Give Me a Minute!
Teachers are busy. And rarely have more than a few minutes of “extra time.”
That’s the barrier I’m attempting to tackle lately – and, as always, I’m using my Design Thinking Coaching model to do it.
How can I provide meaningful ideas and strategies to teachers, without taking up too much of their time?
After analyzing the data from my Needs Assessment sent out in September and January, it became clear that teachers prefer to receive professional development in a way that doesn’t take up too much time. An overwhelming number of respondents – over 75% – expressed interest in receiving PD through instructional videos, tutorial documents, and self-paced courses.
This led me to create a Curriculum Technology Newsletter this fall, filled with PD opportunities, videos, links to online resources, etc. Because I use bit.ly URL Shortener to create links to the newsletter, videos, and resources, I could see which things were getting “clicks” and which were not. It seemed anytime I described something as “quick” or “short,” people clicked on it!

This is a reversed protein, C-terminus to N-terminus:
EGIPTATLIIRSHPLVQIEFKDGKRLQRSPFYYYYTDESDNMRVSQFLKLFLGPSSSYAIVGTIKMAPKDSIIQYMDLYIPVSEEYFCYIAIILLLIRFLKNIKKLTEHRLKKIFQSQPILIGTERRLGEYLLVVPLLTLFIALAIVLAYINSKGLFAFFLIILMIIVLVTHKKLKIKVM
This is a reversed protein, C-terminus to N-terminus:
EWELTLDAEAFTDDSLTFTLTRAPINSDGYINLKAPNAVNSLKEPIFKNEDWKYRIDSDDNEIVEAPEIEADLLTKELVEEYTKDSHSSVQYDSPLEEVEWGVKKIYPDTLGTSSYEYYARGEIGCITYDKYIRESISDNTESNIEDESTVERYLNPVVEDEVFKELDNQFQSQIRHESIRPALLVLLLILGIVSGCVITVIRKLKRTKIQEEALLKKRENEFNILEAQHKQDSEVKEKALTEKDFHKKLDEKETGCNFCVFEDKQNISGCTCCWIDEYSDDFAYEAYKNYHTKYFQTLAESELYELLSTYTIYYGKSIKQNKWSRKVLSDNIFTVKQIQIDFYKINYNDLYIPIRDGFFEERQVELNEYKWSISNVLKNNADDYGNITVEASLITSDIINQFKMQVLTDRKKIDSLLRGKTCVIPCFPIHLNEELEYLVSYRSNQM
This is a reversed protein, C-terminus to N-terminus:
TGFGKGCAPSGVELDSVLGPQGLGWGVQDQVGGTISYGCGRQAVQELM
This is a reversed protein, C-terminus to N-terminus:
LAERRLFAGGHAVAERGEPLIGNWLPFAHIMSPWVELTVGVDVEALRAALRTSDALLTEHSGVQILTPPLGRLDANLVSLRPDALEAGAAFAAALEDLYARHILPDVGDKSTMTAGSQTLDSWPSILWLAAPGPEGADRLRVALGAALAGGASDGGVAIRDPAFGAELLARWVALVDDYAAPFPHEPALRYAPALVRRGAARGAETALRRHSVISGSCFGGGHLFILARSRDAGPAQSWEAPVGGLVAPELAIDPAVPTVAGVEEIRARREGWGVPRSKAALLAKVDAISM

As a teacher, time is precious. Between planning, grading, conferencing with students, meeting with departments, admin, and parents – and SO much more – it can be difficult to find the time to sit and watch a 10 minute tutorial video during plan time. So, my goal was to create something that honored my teachers’ time.
What I came up with was Give Me A Minute. Each week, I will create a video or graphic of a quick, easy tool or idea that takes teachers no longer than one minute to watch or read. We’re not talking big, multi-step tutorials here. We’re talking taking tools they are likely already using, and showing them a new way to use – a feature they hadn’t noticed, a different way to use it with students, or a way to be more productive.
Give me a minute of your time, and I’ll give you an awesome tool or strategy you can use right away.
That’s my first video – using the Bookmarks Bar in Google Chrome to curate resources for a lesson. It’s nothing amazing or mindblowing – just a new way to use something you’re likely already familiar with.
Hopefully providing these Give Me A Minute resources will give teachers an entry point into other, more advanced forms of professional learning.
I’d love to hear how YOU are tackling the issue of time in your district or school! How do you deliver professional development that fits teachers needs and schedule?